Mindful Eating for the Holidays

Mindful Eating for the Holidays

By: Melissa Lee BSc. ND.

It’s that time of year again!  The Carolers, the Christmas Markets, Mistletoe’s and delicious almond milk hot chocolate… Personally, the holiday season gets more exciting as a real winter kicks in with giant snowflakes and a perfect crisp in the air.

Despite these special moments, the holiday season has generally become an overindulgent one.  We find ourselves consumed with buying the best gift, spending a lot of money on the best dinner and spirits, or eating as much as we want and whatever we want.  Particularly, food around the holidays can be quite stressful for some people physically and mentally.  From a health standpoint, overeating and eating processed/refined foods can aggravate the digestive system and cause systemic inflammation.  Depending on one’s body the result could be bloating, diarrhea, constipation, weight gain, skin rashes, and the stress of self deprecating thoughts. Often times we find ourselves in a variety of scenarios leading us to overeat:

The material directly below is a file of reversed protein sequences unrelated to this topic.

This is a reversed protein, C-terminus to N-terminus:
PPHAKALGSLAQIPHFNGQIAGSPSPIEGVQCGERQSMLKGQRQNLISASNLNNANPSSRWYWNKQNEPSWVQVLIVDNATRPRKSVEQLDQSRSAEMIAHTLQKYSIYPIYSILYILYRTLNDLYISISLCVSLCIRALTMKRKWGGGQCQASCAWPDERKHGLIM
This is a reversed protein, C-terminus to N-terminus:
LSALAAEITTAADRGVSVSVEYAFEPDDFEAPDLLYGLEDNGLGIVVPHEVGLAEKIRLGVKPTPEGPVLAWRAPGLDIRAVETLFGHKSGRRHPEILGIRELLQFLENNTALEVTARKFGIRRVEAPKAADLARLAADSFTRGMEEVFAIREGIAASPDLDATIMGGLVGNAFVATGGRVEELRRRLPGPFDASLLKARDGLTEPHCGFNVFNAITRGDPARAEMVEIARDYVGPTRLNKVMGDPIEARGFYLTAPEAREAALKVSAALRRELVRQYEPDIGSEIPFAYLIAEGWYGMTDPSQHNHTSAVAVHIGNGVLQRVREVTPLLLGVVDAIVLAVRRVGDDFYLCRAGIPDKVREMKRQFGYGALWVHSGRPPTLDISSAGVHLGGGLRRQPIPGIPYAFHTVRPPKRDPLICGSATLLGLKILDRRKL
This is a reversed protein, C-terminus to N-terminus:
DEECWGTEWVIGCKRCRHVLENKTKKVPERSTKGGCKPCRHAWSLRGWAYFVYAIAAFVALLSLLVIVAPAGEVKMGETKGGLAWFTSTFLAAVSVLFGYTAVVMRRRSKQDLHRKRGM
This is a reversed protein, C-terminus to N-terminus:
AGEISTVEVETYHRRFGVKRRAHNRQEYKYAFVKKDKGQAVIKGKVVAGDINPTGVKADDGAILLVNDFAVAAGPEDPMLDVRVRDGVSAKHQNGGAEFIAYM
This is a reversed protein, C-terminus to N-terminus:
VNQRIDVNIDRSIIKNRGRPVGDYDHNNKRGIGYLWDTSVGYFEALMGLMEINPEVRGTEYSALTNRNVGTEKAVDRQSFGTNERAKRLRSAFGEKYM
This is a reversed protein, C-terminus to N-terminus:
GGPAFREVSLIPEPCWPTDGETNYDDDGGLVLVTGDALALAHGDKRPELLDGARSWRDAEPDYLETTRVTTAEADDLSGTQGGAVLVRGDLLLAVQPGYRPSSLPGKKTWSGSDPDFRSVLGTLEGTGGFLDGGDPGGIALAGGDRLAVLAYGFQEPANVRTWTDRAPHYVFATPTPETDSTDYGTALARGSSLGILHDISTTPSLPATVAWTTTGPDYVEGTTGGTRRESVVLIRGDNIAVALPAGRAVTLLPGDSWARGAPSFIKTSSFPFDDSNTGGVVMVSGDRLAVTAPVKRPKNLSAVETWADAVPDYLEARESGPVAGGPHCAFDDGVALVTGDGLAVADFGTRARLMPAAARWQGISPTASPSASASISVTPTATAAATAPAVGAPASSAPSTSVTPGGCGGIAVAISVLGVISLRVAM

Scenario 1:

The holiday season has already started and just around the corner is the start of the marathon: family and friend dinners, work potlucks, and company Christmas parties.  You love going to all these events, but do you really want to feel bloated, uncomfortable and constipated for the next couple of days?  Suddenly you find yourself with your second helping of a delicious shortbread cookie in one hand and your third glass of red wine in the other.  It’s the holidays! Might as well enjoy right?

Scenario 2:

The holiday season has already started and just around the corner is the mad stress of buying presents and the anticipation of “disagreeable” relatives. You have to buy presents for person A, B, C, D, E, F, G,…Z.  You have to cook this dish and clean this specific way.  Oh no! You’re going to have to see that mother in law! Suddenly you find yourself with your second helping of a delicious shortbread cookie in one hand and your third glass of red wine in the other.  It’s the holidays! You need a drink!